Thank you for sharing, a very interesting post. I wonder sometimes about the increase of food sensitivity, is it something evolutionary, more people with passing that gene onto their children. Or is it environmental, are we adding so must pesticide and fertilizer to our food we are now reacting to it?
Well, with gluten they say it is because we never before in history ate so much gluten. Now that we have so much processed foods, gluten is added to almost everything we eat. That is also the case with dairy and soy. If you start reading labels, you can see it is in almost everything. We eat it so often that we start reacting to it. And yes, we are growing foods differently than ever before and that can definitely lead to problems.
Pamela Chollet says
I found out 2 years ago I was sensitive to popcorn! I loved popcorn and ate it every night, plain hot air popcorn. I woke up every morning feeling as if I was hung over. I had blood work done and popcorn and yogurt (which I also loved) So it sounds like I could try eating popcorn again and see what happens.
Well, if popcorn and yogurt showed up on a blood test, it sounds like an allergy and not a sensitivity as a sensitivity can’t be diagnosed by a blood test. A sensitivity will sometimes disappear after a period of elimination. An allergy usually does not. So I would proceed cautiously if you try to re-introduce.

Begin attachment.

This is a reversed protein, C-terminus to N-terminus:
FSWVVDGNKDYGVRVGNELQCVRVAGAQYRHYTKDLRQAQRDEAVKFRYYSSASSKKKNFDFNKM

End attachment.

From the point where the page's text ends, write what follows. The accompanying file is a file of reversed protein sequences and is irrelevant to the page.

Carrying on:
Beth Niebuhr says
When I was a little girl, my mother made me an egg every morning in the winter. I would always get a rash. Never connected it to the egg. Then when I was in high school, a teacher demonstrated an egg potion on my face and I turned bright red. I can eat them now without problems but I do keep it in mind.
Wow, that must have been a lot of rashes. I’m glad to hear that you no longer experience that. I’m fascinated to know why your teacher put an egg potion on your face! That must have been a really funny day of class, right until you developed that rash.
Meredith @ The Palette Muse says
I’m a food sensitivity nerd, so your headline really did get me excited! 🙂 We have a lot of allergies and sensitivities in our family, so when someone’s not feeling well, my first thought is “what did you eat?” It’s a lot harder to identify which food is bothering you, but so worth it if you can!
That is so funny Meredith! I am the same way even though I haven’t found a new problem food since I eliminated gluten. Yes, it is definitely easy to go without a food than feel icky all the time. That is for sure!
I have discovered food sensitivities by using the elimination method. If you haven’t done it, you should try it. I learned so much doing this. It is important to reintroduce foods one at a time though…